On the plus side, an overconfident Zapp is now willing to let the trio go, utterly convinced she will yearn to feel his tender embrace and turn around. Instead, Leela sets about completing the mission, rounding up 2 of every lovely, wacky animal on the planet, including the amazing Windy Shrimp and an incredibly important and incredibly cute recurring character.
Even though ‘Nibbler’ isn’t on the list of species needing rescue, Leela takes a liking to him and stows him away in the cargo hold alongside the others. He then proceeds to eat them. Every last one. Nibbler is kind of amazing.
Unfortunately they don’t find this out until it’s too late, and with the planet beginning to crumble in on itself and the ship out of fuel thanks to Bender’s laziness, they have no choice but to ask Zapp for help. But Captain Brannigan won’t help them unless they agree to leave Nibbler behind, the DOOP having declared the animals a hazard… or something. Leela obviously won’t take this deal and instead resigns her crew to die which I’m pretty sure is the exact opposite of being a good captain.
Thankfully, the answer to all their prays lies in Nibbler’s (magically appearing) litter box.
Yep, he can eat things 10 times his size and he poops dark matter. If not for Zapp, Nibbler might be the best. Hurrying the steaming pile of fuel to the engine room, the crew narrowly escape as Vergon 6 implodes. So, the planet is gone, all but a small handful of animals are dead, and those that did survive won’t last long as they’re sharing a tiny hunk of rock with no food aside from each other, BUT, Leela got a pet, so… a happy ending after all!
* * *
I want to give this episode all the bonus points in the world for the strength of Zapp’s dialogue alone, but I have to establish a firm rule here; Episodes will be ranked based on their overall quality, with no single moment or sequence artificially elevating its ranking. This will be very important much later when I don’t place an incredibly popular episode near the top of the list.
This episode obviously can’t compete with I, Roommate, but it’s also better than Episode 2: The Series Has Landed. It’s a tough choice, but I think I have to put it at number 3 because of how much important character information about Fry they managed to fit into the pilot. Also, this episode devotes so much time to introducing Zapp that it kind of comes at the expense of the pacing, with the end feeling a little flat to me personally.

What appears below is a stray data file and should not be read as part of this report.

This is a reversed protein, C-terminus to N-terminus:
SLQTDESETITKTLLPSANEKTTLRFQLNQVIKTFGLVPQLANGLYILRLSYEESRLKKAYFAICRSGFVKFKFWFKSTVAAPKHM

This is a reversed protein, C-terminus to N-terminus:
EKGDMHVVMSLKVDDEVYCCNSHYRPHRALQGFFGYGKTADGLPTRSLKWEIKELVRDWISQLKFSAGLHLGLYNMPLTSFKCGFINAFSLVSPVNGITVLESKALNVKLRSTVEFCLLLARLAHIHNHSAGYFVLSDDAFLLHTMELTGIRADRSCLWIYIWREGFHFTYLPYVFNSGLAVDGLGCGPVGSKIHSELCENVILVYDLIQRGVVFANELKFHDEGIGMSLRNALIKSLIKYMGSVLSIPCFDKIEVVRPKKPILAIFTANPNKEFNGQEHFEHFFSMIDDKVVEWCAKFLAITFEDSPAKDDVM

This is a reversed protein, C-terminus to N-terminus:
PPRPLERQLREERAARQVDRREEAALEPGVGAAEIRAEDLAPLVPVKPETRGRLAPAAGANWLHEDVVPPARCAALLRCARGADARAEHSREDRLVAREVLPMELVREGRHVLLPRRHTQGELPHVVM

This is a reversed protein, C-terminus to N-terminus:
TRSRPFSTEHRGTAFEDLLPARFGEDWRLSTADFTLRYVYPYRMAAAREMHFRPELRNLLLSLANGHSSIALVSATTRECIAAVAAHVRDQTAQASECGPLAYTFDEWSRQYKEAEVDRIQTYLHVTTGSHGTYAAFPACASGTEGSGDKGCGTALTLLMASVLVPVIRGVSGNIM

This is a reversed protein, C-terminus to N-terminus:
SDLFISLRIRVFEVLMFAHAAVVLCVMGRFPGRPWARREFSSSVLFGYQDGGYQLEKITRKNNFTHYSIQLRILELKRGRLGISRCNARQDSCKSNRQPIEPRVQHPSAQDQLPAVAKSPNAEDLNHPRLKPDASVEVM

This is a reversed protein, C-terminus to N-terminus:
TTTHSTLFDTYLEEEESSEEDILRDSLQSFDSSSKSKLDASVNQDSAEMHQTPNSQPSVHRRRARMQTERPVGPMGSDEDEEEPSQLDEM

- I, Roommate
- Space Pilot 3000
- Love’s Labours Lost In Space
- Episode 2: The Series Has Landed
Look at this crazy list! Who would have thunk it? Certainly not you. Extras time!
* * *
There’s a healthy amount of Dumb-Fry in this episode, and an even more healthy amount of Dumb-Zapp, including the memorable and inspiring quote: “I don’t pretend to understand Brannigan’s law, I merely enforce it.” But I’m a sucker for Fry’s stupidity, and him throwing a net over Leela instead of their target after a lengthy pause slays me.
Also that character design is amazing.
Another mediocre commentary track in this episode I’m afraid. The better ones feature multiple voice actors riffing and doing impressions together. This one does not have that.
- Billy West voiced the strange glowing green alien in the night club with zero vocal effects whatsoever. Furthermore, he once made the sound crew shut down their studio as they were convinced there was a fault with the equipment. Nope, just Billy West making crazy noises.
- Matt Groening came up with Zapp and Kif pretty early on, determined that in real life Spock would be a little more tired of Kirk’s chicanery.
- Nibbler originally had bat wings and could thus fly.
- According to John DiMaggio, Frank Welker, voice of Nibbler (and most animals in most things), knew Elvis, who made him do impressions of dogs. Which is pretty baller.
6 – Billy West (Fry, Professor, Zoidberg, Zapp, Doug, M-5438)
3 – John DiMaggio (Bender, Clubber, Heckling Crewman)
2* – Frank Welker (Nibbler, Animals (I’m not going to count them all))
2 – Phil LaMarr (Hermes, Bolt Rollands)
2 – Lauren Tom (Amy, 21st Century Girl)
1 – Maurice LaMarche (Kif)
1 – Katey Sagal (Leela)
1 – David X. Cohen (Computer)